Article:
Thank you, The Clash. Just my way of saying with yet another musical reference, that I have safely arrived. The plane was sparkling new, it served its function well, in that we didn’t crash.
Prior to leaving, my dear, sweet, mother-in-law gave me two religious medallions to carry, one to protect me and the other as a traveling companion. The protection one is working perfectly as the plane did its job (see above).
My traveling partner, however, has been left behind.
Let me explain.
The medallion I was given is similar in nature to this one:
It is an image of St. Clarence, who I believe is the patron saint of jazz musicians. If that is even remotely true, then it perfectly describes my recently deceased father-in-law, Clarence “Em” Swartout. A true jazz cat, traveler and all round great guy.
So having Em riding around in my pocket was a source of great joy and inspiration on this crossing. My plan was to, upon arriving in St.Cyrus, walk down to the sea and toss the medallion as far as I could. He dug Scotland.
Only things don’t always turn out as we hope.
On the flight over I had changed from my jeans into a pair of pants that are infinitely more comfortable to wear on a transatlantic flight.
20 minutes from Heathrow, I got up to change for landing. While (whilst for you Brits) walking down the aisle, I felt something hit my leg. The medallion had fallen from my jeans pocket.
It was Em and I do believe I heard him shout, “You can’t get rid of me that easy!”
After everyone departed the plane, I spent 20 minutes with a couple of flight attendants crawling around on the deck looking for it. Of course, it was gone. And I thought, so was any chance of a successful crossing.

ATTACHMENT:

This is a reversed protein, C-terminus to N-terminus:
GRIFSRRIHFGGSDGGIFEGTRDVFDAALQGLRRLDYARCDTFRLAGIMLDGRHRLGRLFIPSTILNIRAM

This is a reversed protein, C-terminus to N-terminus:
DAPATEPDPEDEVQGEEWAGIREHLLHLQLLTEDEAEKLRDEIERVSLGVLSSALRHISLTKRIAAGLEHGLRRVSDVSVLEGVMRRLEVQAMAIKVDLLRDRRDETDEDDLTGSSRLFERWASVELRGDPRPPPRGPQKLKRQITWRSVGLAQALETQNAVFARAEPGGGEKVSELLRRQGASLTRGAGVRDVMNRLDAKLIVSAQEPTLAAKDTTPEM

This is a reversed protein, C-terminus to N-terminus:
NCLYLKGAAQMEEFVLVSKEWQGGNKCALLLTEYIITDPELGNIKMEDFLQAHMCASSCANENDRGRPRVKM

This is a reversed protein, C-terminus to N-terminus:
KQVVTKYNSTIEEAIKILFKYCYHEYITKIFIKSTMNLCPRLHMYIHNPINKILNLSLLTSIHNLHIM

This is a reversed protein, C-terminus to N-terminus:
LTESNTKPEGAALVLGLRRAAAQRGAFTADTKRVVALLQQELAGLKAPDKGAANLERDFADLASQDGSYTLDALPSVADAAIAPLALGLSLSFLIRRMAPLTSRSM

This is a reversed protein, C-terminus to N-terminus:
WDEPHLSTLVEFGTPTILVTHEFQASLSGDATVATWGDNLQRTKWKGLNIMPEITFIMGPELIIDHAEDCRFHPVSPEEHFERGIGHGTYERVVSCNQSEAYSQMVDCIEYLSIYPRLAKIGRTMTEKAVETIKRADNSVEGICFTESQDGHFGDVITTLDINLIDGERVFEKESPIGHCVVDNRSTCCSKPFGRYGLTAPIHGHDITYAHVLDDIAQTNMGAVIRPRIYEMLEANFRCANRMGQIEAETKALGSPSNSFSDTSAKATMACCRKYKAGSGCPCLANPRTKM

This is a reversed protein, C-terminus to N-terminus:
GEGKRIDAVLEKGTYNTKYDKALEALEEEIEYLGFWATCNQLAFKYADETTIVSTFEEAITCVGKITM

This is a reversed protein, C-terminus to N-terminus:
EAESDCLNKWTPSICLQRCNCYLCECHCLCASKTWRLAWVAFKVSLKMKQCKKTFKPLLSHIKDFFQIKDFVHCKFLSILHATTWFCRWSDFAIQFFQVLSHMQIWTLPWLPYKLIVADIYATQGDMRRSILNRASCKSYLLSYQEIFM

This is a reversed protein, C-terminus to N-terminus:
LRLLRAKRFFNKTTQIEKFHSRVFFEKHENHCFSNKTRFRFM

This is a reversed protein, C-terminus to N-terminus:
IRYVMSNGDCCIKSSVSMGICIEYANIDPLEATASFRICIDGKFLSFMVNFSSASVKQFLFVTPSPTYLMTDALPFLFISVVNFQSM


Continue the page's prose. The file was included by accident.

Instead of tossing him into the sea, I had left him in the top deck, forward cabin, of an Airbus 380A. Mind you, the plane is spanking new, and he loved to travel, so that’s not so bad a place to end up.
But, more on that later.
Because of my the delay on the flight, crawling on my hands and knees, I was the last one through customs which ended up taking over an hour. Then it was the Underground into London and to the Sloane Club. Not a Club connected with Amex but rather with the Minneapolis Club, where we have reciprocity. You gotta love connections.
After check-in I headed a few blocks from the Club to the Duke of Wellington. When I worked in London—as a child—this was my local. Owned by the Mercers, they are now deader than doornails.
The Duke of Boots, Ebury Street
While (whilst for Eastenders) it has changed a bit, it is still the same comfortable pub I remember.
After that it was back to the Club to sleep and then dinner across the street at Caraffini, an Italian place that is outstanding, where I write this as I eat.
Tomorrow it’s off to the West Country to visit Nick and Belinda (remember, pronounced Belinder) for a few days and rest up for TGOC.
Now, back to Em. When I lost his pin, I thought it was cataclysmic to my crossing. I was counting on him in my pocket to help me across. Losing it was clearly an omen that I was going down. I screwed up. If I haven’t mentioned it, this crossing has me nervous.
But now I realize it’s all good. He may not be in my pocket. But he is still in my heart. He was right, “You can’t get rid of me that easily!”
One thought on ““London calling, yes, I was there, too. And you know what they said? Well, some of it was true.””
Have big fun on your long walk with your new little companion.